Here Are The Best Things You Can Do For Heartburn While Pregnant

Ah, the joys of being pregnant. Sure, you're carrying life and hopefully being showered with extra attention, but let's be honest – physically, being pregnant is no picnic. From the early stages of morning sickness and the endless "fat days" you encounter before actually growing a noticeable baby bump to the false contractions, it makes for a pretty uncomfortable nine months. Especially if you experience a symptom that at least half of all pregnant women endure, which is heartburn (via WebMD).

Many expectant mothers experience heartburn because pregnancy hormones cause the valve that is located at the entrance of their stomachs to relax and not close as it would normally do. This allows for the acidity in the stomach to creep up into the esophagus to result in noticeable acid reflux symptoms (via Kids Health). If you've got a baby on board and are feeling the burn, it's ok. There are a few ways to find relief.

Are you actually experiencing heartburn?

We know it can be hard to tell if the pain you are experiencing is heartburn. A bun in the oven tends to induce a lot of irritations you previously didn't know existed. Pregnancy-related heartburn can bring on symptoms such as a burning feeling in the chest, burning in the throat, belching, chronic coughing, and wheezing (via WebMD).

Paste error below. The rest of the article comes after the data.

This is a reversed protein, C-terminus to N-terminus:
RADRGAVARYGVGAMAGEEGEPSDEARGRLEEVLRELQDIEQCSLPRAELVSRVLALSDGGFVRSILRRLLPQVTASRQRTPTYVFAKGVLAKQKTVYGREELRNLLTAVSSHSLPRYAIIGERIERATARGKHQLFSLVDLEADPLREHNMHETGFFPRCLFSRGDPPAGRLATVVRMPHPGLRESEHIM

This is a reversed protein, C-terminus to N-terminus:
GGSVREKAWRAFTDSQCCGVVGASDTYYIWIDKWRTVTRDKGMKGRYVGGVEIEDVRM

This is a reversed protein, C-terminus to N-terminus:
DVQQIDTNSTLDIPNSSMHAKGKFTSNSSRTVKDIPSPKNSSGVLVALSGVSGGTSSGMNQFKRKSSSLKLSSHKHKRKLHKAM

To ease the pain of acid reflux, try avoiding foods like citrus, spicy, or greasy food. For drinks, caffeine and carbonated liquids are not your friends. All of these items may bring on or increase ongoing heartburn (via Kids Health). It is also recommended to eat your food slowly, and snack on smaller meals throughout the day. Avoid tight-fitting clothing and try to not eat right before bed. If it's too late and you're already feeling the hungry, consider sucking on a ginger candy or taking an antacid (via Health).

Simply put, heartburn is zero fun and is one of many less than glamorous parts of pregnancy for many. But hopefully, the symptoms will subside after a few months or after the delivery. Until then, kick off your shoes, elevate those swollen feet and catch up on as much sleep as possible.